Get on board with rail

Five years old? Want to be a train driver? Then rail is for you. Otherwise, you might never have considered it as a career.

Yet listen to Mark Wallace, 25, a mechanical engineering and French graduate from Sheffield University, who is in the third year of the graduate recruitment scheme at international rail technology consultants, Interfleet Technology. He wasn't originally interested in rail and can see why a sector such as automotive or aerospace may look like a more attractive option.

"I feel that had I gone into aerospace I'd probably spend many years working on one small component without ever seeing the bigger picture. There's a lot of variety in rail and at Interfleet you move from one project to the next, with two rarely being the same."

Wallace's first position of responsibility has seen him working on a £9m project to procure conditioning monitoring equipment, which relays information about the train's health and condition to a remote location. "It's been a very challenging project to date and certainly stretches me," he says. "Next I'll probably move to a more hands-on engineering project within the same team."

Kate Barratt, 25, a human factors engineer at Tube Lines who completed a combined honours degree in human kinetics and ergonomics at Rhodes University in South Africa, says she similarly entered the industry by default but now praises its variety and challenge. Tube Lines has a 30-year contract with London Underground to invest, maintain and upgrade the Jubilee, Northern and Piccadilly lines of the network. Barratt is undertaking human factors work on the new moving block automated signalling system being installed on the Jubilee Line. "This new signalling system will reduce the gaps between trains, allowing a faster service with a higher capacity on our network," she says, adding: "Improvements in journey time capability are constantly being strived for and with this comes the need to create as effective and efficient a rail network as possible, which can bring plenty of challenges."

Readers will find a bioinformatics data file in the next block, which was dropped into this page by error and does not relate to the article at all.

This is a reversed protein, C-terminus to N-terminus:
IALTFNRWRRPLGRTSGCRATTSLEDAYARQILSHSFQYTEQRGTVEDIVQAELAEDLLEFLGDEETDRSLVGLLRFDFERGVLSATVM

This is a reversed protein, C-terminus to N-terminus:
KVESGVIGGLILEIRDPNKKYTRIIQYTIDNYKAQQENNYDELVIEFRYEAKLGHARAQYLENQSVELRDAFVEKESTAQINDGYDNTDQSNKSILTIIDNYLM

The future projects

The next decade could see some of the biggest improvements and upgrades to the railway network that we've seen for many years and, with them, a mass of engineering and logistical challenges that have to be met.